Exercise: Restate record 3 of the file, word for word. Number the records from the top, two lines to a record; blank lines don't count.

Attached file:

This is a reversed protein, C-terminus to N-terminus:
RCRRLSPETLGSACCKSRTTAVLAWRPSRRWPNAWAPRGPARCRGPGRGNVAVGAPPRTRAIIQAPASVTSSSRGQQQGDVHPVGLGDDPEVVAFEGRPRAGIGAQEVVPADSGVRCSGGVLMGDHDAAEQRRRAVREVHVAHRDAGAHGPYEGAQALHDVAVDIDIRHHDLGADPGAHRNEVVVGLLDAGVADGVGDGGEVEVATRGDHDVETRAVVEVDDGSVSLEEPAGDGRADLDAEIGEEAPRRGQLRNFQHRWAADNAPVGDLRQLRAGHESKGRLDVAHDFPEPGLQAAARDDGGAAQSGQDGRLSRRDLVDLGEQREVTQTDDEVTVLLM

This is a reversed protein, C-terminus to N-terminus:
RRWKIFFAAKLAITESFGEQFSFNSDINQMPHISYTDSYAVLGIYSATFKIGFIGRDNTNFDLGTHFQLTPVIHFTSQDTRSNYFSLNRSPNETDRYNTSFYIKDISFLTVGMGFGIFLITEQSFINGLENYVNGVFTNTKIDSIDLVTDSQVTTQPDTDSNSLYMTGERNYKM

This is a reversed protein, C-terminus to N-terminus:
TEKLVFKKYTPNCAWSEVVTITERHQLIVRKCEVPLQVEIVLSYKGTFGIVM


This is a reversed protein, C-terminus to N-terminus:
TEKLVFKKYTPNCAWSEVVTITERHQLIVRKCEVPLQVEIVLSYKGTFGIVM